As an emergency broadcast provider, the Australian Broadcasting Corporation (ABC) has a perceived duty to ensure communities are informed during natural disasters through its radio network. This obligation is tested by issues of diversity and distance across rural and regional Australia as well as the structural and resourcing changes taking place within the ABC. This article examines public submissions to a Parliamentary Bill to amend the ABC’s Charter with greater provisions for rural/regional media coverage. The analysis reveals two key concerns regarding emergency radio broadcasting: access inequities including issues with digital replacement technologies; and how the frequency, timeliness, and accuracy of emergency news suffer from decreasing ‘localness’. Upon reviewing the submissions, we argue that the ABC’s Charter and Memorandums of Understanding with state/territory emergency service agencies are currently insufficient in meeting the media access and content needs of rural and regional communities during disasters. We conclude that the proposed Charter amendments would help the ABC to better account for how local contexts shape the effectiveness of its emergency broadcasting.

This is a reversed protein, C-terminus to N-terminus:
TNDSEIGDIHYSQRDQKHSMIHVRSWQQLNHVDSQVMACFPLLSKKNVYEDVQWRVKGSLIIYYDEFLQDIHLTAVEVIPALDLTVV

|Number of pages||19|
|Journal||Communication Research and Practice|
|Publication status||Published - 2 Oct 2018|